A prose ode to the intimacy of writing in the second person in a bar – written, of course, in second person.

“Pay Attention: The Use of Second Person” by Kathy Fish is a terrific quick and dirty essay on the benefits of second person point of view. Fish cites the “weightiness” of second person, deriving from the fact that it’s a departure from the traditional modes of storytelling: 

“Think about it: This is not how we tell a story orally! It powerfully conveys a sense of both intimacy and universality. This story could be about you or me or all of us. Direct and compelling, it is the literary equivalent of making good eye contact. You are saying to the reader: Pay attention.”

Hugh Behm-Steinberg’s 2015 Barthelme Prize story “Taylor Swift” is all of the things contest judge Steve Almond says it is, funny and spell-binding. What I noticed when reading this is how right the second person point of view feels for the subject matter, endowing it with just the right touch of whimsy that might otherwise come off as creepy in first or third person.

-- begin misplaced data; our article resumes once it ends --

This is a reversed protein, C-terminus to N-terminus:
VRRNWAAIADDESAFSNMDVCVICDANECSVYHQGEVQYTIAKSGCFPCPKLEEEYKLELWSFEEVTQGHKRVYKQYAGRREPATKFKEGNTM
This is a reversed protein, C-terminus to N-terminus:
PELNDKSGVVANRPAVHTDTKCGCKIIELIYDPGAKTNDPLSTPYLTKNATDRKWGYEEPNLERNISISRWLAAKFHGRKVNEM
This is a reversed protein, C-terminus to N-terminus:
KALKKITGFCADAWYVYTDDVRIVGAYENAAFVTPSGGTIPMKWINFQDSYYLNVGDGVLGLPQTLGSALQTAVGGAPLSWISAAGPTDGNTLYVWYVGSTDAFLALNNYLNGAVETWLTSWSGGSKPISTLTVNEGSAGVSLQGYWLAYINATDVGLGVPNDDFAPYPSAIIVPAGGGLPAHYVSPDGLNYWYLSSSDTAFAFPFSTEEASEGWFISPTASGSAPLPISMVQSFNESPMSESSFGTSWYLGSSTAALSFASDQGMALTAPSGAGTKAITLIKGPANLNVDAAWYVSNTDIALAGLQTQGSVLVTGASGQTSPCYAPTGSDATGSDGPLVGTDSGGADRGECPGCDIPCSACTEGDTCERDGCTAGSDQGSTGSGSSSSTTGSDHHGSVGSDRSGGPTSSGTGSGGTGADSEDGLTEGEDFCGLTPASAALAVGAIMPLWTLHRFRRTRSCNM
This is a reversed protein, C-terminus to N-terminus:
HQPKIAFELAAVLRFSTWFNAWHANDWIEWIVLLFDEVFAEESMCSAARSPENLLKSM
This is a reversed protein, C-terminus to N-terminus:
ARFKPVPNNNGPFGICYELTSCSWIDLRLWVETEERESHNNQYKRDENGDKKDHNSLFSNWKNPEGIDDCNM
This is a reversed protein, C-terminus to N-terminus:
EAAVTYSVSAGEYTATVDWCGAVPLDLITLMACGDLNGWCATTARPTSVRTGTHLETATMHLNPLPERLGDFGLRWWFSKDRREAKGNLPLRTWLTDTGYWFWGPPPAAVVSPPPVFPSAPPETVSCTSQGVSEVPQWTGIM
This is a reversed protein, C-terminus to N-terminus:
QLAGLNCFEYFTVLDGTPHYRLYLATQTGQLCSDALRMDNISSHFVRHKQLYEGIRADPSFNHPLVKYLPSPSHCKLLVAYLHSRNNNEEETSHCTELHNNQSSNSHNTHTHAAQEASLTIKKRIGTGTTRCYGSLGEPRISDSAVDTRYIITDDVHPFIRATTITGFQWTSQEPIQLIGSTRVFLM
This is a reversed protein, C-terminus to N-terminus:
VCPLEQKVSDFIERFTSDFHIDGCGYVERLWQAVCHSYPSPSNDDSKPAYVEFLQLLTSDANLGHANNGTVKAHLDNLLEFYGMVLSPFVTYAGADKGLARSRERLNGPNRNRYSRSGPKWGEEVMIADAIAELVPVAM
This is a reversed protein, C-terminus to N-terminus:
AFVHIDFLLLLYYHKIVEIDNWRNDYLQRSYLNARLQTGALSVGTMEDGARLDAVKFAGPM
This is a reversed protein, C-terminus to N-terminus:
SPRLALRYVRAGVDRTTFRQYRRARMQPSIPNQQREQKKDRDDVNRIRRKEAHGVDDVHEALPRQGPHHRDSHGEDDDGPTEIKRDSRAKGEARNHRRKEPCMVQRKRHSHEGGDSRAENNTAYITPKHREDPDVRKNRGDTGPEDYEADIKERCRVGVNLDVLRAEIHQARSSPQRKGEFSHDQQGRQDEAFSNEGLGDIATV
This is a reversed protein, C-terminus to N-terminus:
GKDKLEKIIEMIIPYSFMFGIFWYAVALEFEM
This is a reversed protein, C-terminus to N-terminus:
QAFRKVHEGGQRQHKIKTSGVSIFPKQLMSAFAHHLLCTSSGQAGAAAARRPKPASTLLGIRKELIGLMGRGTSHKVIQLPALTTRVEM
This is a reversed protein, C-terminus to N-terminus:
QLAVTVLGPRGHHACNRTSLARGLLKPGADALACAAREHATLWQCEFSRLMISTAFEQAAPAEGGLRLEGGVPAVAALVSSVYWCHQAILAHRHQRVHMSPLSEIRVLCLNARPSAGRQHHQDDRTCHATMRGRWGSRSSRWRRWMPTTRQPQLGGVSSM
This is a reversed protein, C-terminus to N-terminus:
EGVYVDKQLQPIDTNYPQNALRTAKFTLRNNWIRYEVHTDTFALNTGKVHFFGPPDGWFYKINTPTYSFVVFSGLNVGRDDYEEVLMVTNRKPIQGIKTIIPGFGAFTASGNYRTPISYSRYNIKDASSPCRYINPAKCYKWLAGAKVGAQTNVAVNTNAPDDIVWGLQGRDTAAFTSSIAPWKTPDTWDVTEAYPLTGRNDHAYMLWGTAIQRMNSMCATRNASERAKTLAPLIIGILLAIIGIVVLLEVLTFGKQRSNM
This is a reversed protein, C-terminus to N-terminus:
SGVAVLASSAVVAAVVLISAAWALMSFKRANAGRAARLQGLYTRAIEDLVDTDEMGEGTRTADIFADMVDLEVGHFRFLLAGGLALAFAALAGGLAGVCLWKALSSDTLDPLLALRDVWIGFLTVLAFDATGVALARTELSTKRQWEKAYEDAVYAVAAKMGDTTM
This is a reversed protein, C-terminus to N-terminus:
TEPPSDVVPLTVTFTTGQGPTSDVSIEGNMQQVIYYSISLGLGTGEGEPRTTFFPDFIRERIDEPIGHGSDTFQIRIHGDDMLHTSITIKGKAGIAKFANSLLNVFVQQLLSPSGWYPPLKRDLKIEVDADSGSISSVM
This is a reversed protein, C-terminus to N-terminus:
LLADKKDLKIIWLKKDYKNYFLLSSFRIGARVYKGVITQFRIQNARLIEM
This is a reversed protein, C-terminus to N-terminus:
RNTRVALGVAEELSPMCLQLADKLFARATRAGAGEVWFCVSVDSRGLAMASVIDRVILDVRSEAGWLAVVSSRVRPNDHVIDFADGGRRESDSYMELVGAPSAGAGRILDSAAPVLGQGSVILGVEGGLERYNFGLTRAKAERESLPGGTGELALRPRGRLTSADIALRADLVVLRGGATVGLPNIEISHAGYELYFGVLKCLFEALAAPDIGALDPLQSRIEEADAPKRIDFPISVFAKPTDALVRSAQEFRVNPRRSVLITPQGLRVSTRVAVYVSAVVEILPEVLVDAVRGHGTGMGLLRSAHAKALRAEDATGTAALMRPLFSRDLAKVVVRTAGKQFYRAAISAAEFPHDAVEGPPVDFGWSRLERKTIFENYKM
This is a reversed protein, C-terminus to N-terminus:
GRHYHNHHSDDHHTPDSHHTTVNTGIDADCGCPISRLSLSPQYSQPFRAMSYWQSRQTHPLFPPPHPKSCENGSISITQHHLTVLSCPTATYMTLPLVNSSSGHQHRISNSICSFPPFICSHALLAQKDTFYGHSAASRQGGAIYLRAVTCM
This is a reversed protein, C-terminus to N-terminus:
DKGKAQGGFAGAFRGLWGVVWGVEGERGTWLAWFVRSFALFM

In “Immigrants on Vacation,” the second person point of view puts the reader in the car with the narrator, making us privy to their discomfort in the face of indignity as well conveys a sense of detachment on the part of the narrator that might come across as judgmental in first or third person

Richard Siken’s “A Primer for Small Weird Loves” uses the second person beautifully – creating detachment for the speaker and simultaneously pulling the reader into the series of intimacies.–aeaea/14965.html?

Finally, here’s the end result of that long-ago exercise from graduate school, published first in Brevity and later in my book Sad Math. The rocket ship art that accompanies my flash was the cherry on the sundae.